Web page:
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Schans Van Vollenhoven & Co's Extra Stout

Bières sans frontières, . . For more selections see previous post.
Beer sellers: De

ABV: 7%
Origin: Uithoorn, Noord-Holland, Netherlands

Van Vollenhoven poster

Van Vollenhoven’s Extra is arguably one of the best beers currently produced in the Netherlands, and it’s also a piece of genuine brewing heritage that links back to pre-war industrial brewing. The story of its remarkable survival begins in 1733 when Jan van den Bosch opened a brewery and vinegar factory, De Gekroonde Valk (The Crowned Falcon), on Hoogte Kadijk in Amsterdam’s docklands, southeast of the Dam. The Van Vollenhoven family of Rotterdam took over the business in 1791 and started to use the family name to brand the beers, with the crowned falcon becoming a familiar trademark through its depiction on the labels. The business reached the peak of its success in the late 19th century under the stewardship of philanthropist and politician Willem Hovy, partly thanks to the monopoly it exercised on beer exports to the Dutch East Indies. The Van Vollenhovens marked a century of ownership in 1891 by installing a statue of the falcon on a 5.5m-high pillar at the entrance to the brewery, which by 1900 was the biggest in Amsterdam, ahead of both and Amstel.

Like many Dutch breweries of the time, Van Vollenhoven was open to influence from neighbouring country’s brewing traditions. Hovy himself was responsible for introducing a strong stout inspired by British and Irish models in the 1860’s, motivated partly by social concern for the harm caused among the urban poor by the overconsumption of spirits. A strong, robust and full-bodied beer, reasoned Hovy, could provide a healthier alternative to jenever: the brewery’s own workers were issued with a free crate of it every week, and, like similar products in the English-speaking world, it was promoted for its medicinal benefits, including for nursing mothers. When at the end of the century the brewery, like most other major breweries in the Netherlands, began to adopt German-inspired lager brewing as its mainstay, the strong stout remained a key product.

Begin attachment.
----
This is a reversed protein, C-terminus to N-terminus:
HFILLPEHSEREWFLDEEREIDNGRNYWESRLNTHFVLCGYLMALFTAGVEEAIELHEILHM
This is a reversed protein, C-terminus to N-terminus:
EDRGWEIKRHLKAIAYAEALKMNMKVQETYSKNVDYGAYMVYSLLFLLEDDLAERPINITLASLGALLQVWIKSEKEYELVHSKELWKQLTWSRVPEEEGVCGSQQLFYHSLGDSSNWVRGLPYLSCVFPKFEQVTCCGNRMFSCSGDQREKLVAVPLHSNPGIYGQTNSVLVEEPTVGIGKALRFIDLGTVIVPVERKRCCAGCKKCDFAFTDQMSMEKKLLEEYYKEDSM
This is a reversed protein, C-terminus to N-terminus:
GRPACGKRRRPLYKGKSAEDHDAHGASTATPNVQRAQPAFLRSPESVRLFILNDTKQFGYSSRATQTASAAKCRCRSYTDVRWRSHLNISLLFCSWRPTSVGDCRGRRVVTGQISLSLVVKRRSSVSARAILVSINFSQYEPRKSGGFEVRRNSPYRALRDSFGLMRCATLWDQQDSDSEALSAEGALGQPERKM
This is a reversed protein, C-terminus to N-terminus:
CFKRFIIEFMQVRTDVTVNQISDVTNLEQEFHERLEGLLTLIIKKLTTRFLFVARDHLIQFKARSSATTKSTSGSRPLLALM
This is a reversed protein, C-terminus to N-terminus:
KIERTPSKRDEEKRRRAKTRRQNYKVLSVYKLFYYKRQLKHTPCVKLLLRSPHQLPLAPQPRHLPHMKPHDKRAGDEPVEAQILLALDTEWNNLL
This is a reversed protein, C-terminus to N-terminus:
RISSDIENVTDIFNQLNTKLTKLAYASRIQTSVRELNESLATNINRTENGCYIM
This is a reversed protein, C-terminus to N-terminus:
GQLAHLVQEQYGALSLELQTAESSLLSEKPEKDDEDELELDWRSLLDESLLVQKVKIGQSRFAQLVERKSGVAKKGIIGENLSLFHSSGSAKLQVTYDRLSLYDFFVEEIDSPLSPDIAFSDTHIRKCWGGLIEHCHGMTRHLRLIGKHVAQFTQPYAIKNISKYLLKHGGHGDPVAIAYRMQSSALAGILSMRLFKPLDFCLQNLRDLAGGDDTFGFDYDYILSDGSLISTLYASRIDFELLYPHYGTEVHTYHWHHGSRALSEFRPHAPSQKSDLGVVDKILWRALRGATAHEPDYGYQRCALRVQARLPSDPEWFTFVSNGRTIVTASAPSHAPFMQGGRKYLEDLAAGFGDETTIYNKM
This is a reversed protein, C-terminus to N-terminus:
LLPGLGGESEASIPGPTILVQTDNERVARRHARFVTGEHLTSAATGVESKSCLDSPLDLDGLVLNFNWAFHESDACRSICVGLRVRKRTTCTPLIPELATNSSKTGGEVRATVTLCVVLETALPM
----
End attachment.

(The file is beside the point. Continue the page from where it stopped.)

Van Vollenhoven struggled to secure its success into the 20th century, however — the retreat of colonialism threatened its export markets and the 1930’s recession and World War II dealt twin blows from which it never recovered. In 1949 the business was sold to Heineken, one of the key early stages of that brewery’s post-war development into the global giant it is today, and the plant on Hoogte Kadijk finally shut its doors in 1956. The brewery was demolished, but the falcon remained perched on its pillar until 1967, when Hovy’s descendants, who had since emigrated to South Africa, had it moved to their garden near Johannesburg.